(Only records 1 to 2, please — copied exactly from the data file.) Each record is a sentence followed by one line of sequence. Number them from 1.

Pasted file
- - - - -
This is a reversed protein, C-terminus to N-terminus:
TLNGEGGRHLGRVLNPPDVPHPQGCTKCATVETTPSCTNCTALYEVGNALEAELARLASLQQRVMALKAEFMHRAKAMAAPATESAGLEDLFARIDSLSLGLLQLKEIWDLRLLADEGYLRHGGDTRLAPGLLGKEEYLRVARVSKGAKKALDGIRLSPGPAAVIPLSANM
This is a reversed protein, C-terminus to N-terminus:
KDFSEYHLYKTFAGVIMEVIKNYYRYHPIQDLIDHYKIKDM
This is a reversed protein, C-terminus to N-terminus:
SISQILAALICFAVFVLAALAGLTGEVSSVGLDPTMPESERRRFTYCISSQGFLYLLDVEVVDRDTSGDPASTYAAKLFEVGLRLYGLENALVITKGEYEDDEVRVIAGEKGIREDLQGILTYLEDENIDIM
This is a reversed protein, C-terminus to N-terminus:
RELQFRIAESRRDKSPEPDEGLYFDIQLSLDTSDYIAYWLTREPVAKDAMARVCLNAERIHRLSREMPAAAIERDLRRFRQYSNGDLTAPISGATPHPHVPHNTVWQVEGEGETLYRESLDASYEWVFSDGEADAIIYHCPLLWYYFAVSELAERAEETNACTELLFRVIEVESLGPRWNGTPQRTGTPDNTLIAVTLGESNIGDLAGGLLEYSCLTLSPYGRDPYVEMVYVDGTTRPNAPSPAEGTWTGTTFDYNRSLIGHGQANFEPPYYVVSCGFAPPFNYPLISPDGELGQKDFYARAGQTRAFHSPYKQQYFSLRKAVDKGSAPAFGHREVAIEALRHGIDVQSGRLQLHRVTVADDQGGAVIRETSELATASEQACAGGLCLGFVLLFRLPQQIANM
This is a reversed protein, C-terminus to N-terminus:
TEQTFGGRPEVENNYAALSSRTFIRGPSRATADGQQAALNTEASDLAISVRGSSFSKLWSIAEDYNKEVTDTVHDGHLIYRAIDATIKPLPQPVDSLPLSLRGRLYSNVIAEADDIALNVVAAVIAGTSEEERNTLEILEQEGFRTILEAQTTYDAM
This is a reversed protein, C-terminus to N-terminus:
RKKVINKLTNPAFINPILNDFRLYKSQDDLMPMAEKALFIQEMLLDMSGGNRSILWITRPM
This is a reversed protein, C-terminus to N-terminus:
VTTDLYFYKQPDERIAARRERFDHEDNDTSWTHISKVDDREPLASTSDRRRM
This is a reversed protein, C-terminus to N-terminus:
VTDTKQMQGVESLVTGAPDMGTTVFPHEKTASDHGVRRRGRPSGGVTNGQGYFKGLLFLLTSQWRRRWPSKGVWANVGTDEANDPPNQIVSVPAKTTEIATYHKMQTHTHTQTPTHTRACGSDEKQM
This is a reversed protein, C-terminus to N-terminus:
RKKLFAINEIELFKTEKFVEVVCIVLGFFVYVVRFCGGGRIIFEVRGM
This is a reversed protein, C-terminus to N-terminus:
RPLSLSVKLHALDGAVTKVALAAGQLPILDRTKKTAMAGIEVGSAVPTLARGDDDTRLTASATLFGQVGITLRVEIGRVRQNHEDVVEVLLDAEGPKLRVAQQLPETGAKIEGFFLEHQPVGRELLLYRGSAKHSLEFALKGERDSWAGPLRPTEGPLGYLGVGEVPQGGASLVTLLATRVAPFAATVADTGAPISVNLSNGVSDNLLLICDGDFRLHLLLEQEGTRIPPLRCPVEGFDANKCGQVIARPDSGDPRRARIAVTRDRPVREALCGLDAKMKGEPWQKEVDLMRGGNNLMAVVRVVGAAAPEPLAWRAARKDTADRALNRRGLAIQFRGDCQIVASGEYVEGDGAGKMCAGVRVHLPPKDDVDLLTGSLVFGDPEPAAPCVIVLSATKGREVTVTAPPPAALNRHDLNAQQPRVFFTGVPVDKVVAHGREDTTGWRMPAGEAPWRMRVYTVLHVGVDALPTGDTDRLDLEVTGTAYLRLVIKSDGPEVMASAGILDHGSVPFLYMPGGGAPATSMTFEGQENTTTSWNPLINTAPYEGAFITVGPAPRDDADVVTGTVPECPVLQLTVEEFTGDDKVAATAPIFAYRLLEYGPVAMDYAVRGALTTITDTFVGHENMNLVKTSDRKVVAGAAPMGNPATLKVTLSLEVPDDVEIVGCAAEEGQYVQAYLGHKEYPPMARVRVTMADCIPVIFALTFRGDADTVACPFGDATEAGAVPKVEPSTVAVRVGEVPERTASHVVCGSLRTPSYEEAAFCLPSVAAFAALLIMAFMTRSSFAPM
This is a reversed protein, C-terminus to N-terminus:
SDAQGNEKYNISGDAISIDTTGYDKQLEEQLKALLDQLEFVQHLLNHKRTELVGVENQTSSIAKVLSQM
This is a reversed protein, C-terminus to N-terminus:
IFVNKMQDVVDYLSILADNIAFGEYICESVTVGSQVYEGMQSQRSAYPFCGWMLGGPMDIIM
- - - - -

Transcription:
This is a reversed protein, C-terminus to N-terminus:
TLNGEGGRHLGRVLNPPDVPHPQGCTKCATVETTPSCTNCTALYEVGNALEAELARLASLQQRVMALKAEFMHRAKAMAAPATESAGLEDLFARIDSLSLGLLQLKEIWDLRLLADEGYLRHGGDTRLAPGLLGKEEYLRVARVSKGAKKALDGIRLSPGPAAVIPLSANM
This is a reversed protein, C-terminus to N-terminus:
KDFSEYHLYKTFAGVIMEVIKNYYRYHPIQDLIDHYKIKDM